Suicide is a leading cause of death worldwide and results in a large number of person years of life lost. There is an opportunity to evaluate whether administrative health care system data and machine learning can quantify suicide risk in a clinical setting.
The objective was to compare the performance of prediction models that quantify the risk of death by suicide within 90 days of an ED visit for parasuicide with predictors available in administrative health care system data.
The modeling dataset was assembled from 5 administrative health care data systems. The data systems contained nearly all of the physician visits, ambulatory care visits, inpatient hospitalizations, and community pharmacy dispenses, of nearly the entire 4.07 million persons in Alberta, Canada. 101 predictors were selected, and these were assembled for each of the 8 quarters (2 years) prior to the quarter of death, resulting in 808 predictors in total for each person. Prediction model performance was validated with 10-fold cross-validation.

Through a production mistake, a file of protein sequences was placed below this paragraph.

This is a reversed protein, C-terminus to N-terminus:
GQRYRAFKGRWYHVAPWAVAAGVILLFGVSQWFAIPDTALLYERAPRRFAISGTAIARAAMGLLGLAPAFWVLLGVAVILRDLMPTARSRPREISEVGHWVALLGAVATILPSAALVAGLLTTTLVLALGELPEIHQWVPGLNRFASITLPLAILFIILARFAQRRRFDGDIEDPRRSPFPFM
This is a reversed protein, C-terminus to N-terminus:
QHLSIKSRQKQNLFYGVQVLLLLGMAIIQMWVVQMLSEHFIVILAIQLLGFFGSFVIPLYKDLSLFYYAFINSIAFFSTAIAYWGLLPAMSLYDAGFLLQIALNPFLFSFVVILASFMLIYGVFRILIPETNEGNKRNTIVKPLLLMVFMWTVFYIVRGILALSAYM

The optimal gradient boosted trees prediction model achieved promising discrimination (AUC: 0.88) and calibration that could lead to clinical applications. The 5 most important predictors in the optimal gradient boosted trees model each came from a different administrative health care data system.
The combination of predictors from multiple administrative data systems and the combination of personal and ecologic predictors resulted in promising prediction performance. Further research is needed to develop prediction models optimized for implementation in clinical settings.